Captain Rick: U.S. entitlement programs are going broke. Disability will be broke by 2016, followed by Medicare by 2024 and Social Security by 2035. These sobering projections were made by the U.S. Social Security Administration. This report presents an in-depth study of the U.S. Disability program.
Disability recipients in jeopardy
Nearly 11 million people depend on federal disability payments.
Unless changes are made, beginning in 2016, the revenues coming in would not be sufficient to cover all of the disability payments.
Unless taxes are increased, disability benefits will have to be cut or the number of claimants reduced.
Disability soared 27% since the beginning of the Great Recession
The number of people collecting federal disability has soared to nearly 11 million, up from 8.7 million in April 2007.
The federal government spent nearly $250 billion in 2011 paying more than 23 million Americans some type of disability claim. That’s about 7% of the overall population, and 16% of the workforce.
Causes for the Disability Program Increase
The Great Recession pushed many people into the disability program because it was a safety net to save them from economic disaster.
The aging of the baby boomer generation is one of the primary drivers. Workers typically enter the disability program in their 50s.
Disability claims among veterans are up 28% since 2008, according to the Department of Veterans Affairs.
With better surgical techniques and body armor, soldiers are ten times as likely to survive today’s wars, according to the Veterans Administration. But soldiers often come home with severe injuries. The recent decision to recognize post traumatic stress disorder as a disability has also lifted the number of benefits claims. The Veterans Administration noted that illnesses tied to the cancer-causing chemical defoliant Agent Orange used in Vietnam are also now viewed as a disability.
More women have entered the workforce in recent decades, making them eligible for the program should they become disabled.
Americans are abusing the system because of the ease of entering the program. It’s morphed from a program that pays benefits to stroke victims and cancer patients to people with mental illness and chronic pain.
Prognosis for a Disability Program Solution
The disability program … the smallest of the three, will be the first that Congress has to deal with.
There is not much consensus about entitlement reform on Capitol Hill these days. Attempts to rein in Medicare spending have gone nowhere recently.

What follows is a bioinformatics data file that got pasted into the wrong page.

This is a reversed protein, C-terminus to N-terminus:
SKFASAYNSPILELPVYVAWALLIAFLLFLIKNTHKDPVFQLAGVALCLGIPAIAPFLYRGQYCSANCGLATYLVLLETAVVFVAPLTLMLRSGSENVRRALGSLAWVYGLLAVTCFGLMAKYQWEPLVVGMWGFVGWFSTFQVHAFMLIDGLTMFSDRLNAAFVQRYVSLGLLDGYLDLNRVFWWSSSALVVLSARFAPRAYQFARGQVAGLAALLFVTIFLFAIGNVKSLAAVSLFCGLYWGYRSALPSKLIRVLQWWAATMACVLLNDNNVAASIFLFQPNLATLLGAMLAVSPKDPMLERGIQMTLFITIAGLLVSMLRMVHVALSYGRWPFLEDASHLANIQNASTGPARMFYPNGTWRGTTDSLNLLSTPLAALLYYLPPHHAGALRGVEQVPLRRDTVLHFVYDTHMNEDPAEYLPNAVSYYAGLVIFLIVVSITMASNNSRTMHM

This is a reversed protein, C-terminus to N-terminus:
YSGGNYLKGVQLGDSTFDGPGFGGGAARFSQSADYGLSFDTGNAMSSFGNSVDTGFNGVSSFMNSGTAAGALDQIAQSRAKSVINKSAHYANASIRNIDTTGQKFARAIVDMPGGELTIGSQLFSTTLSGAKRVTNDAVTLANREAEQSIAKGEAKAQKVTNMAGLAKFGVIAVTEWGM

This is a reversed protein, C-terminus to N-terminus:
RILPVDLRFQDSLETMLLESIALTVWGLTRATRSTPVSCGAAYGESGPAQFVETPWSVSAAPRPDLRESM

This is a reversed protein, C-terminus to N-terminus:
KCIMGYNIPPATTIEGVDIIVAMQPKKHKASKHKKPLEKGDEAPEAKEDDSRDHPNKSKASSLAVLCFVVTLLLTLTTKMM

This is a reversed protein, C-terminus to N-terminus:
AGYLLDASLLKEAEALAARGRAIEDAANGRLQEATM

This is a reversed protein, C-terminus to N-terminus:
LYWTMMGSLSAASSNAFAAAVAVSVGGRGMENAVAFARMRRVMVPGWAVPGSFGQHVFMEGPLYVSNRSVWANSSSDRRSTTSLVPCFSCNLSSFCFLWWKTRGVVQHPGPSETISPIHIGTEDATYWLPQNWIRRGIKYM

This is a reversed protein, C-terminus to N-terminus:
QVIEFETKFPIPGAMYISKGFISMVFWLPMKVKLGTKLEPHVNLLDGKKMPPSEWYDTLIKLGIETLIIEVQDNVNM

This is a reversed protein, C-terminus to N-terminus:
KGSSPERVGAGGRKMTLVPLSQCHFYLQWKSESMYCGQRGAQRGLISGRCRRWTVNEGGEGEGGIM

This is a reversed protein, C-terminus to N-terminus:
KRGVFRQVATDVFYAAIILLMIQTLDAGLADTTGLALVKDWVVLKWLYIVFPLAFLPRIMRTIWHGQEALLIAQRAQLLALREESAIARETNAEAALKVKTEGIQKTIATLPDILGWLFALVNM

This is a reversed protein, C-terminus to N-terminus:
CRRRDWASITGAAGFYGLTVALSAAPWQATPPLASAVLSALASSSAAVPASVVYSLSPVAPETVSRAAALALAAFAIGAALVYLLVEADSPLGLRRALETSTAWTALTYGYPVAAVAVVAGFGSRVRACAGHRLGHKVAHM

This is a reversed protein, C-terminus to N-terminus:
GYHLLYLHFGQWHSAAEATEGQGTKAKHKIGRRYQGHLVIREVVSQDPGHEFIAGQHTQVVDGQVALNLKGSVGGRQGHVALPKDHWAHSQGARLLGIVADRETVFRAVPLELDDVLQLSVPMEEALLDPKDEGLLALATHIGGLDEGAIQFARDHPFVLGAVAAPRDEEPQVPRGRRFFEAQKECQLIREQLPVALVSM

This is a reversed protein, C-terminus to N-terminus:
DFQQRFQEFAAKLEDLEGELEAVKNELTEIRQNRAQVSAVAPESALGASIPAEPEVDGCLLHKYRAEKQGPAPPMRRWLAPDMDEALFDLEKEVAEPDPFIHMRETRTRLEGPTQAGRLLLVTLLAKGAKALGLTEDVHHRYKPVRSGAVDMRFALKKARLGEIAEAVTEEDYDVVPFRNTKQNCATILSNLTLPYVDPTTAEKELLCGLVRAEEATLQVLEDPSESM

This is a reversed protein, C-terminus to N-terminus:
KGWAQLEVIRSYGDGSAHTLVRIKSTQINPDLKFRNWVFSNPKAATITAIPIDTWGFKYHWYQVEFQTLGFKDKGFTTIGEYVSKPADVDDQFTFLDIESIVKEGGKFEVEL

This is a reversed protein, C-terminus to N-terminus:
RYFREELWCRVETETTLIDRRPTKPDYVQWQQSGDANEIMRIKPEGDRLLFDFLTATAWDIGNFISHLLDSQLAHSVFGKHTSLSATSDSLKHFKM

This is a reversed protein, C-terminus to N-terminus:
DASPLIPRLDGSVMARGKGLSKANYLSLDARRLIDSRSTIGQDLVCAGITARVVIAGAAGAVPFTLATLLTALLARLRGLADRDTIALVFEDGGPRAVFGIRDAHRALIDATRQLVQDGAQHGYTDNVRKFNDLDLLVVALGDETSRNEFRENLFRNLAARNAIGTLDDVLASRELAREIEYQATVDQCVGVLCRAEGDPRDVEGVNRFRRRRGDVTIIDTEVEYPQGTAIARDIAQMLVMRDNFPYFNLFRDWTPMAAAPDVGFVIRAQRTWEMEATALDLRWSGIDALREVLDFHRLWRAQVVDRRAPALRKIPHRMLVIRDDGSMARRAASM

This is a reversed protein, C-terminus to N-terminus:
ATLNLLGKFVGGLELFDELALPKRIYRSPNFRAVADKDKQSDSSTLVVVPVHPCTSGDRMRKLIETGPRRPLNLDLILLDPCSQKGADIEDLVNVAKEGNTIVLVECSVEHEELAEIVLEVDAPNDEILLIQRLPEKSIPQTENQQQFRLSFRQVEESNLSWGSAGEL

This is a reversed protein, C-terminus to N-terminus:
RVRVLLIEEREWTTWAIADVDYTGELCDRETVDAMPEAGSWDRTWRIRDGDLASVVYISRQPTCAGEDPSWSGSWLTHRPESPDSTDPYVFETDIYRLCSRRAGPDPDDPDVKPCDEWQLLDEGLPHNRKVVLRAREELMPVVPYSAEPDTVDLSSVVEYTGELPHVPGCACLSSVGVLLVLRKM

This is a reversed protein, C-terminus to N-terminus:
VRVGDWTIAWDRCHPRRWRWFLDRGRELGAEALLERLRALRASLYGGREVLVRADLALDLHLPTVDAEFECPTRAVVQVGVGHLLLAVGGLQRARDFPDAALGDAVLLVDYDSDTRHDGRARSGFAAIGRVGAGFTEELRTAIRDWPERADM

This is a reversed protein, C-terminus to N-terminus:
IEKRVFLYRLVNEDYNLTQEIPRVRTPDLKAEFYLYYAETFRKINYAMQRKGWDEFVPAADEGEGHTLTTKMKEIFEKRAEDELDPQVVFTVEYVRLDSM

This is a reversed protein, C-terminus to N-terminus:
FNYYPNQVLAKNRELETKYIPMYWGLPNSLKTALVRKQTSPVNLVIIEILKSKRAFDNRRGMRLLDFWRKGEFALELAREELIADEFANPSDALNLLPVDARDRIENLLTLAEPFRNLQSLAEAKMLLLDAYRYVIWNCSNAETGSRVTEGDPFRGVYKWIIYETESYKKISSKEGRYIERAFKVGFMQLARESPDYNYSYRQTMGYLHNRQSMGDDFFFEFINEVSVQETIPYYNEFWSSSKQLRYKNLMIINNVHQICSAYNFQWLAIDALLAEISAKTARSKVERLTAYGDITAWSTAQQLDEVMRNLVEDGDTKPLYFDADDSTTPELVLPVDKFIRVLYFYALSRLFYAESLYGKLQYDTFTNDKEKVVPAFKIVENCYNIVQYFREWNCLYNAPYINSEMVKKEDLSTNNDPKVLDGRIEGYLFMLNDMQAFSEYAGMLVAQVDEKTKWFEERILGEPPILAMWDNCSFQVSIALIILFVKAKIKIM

Disability Program Solution Possibilities
Congress could authorize increasing the amount of payroll tax supporting the disability program from its current 1.8%. An increase paid by workers and employers by 0.2% each would keep the program solvent for 75 years. But there’s little appetite among lawmakers to raise taxes these days.
Congress could authorize increasing the share of Social Security payroll tax going toward disability, instead of Social Security. Currently, the combined rate paid by employers and workers is 12.4%. The disability program’s rate is 1.8%, while the retirement system’s rate is 10.6%. Congress could authorize increasing the share going toward disability payments to 2.6% for two years and then slowly cut it back to 1.8% by 2030. This would keep the disability fund solvent until 2033, but it would shorten the retirement system’s predicted lifespan by two years, to 2033.
Congress could take the most controversial approach by raising the bar for eligibility for disability benefits.
Captain Rick’s Disability Solution Preference: I believe Solution 3 is the most intelligent solution … but considering how welfare-oriented the U.S. Congress is becoming, I do not hold much hope for this solution. I believe Congress will take the most cowardly path … Solution 2 … and rob money from Social Security to pay the rapidly expanding crowd who are abusing Disability. Do you agree/disagree? I welcome you to comment below.
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Associated ATRIDIM NEWS JOURNAL Report Categories:
Entitlement Reform: https://atridim.wordpress.com/category/entitlement-reform/
Social Security: https://atridim.wordpress.com/category/social-security/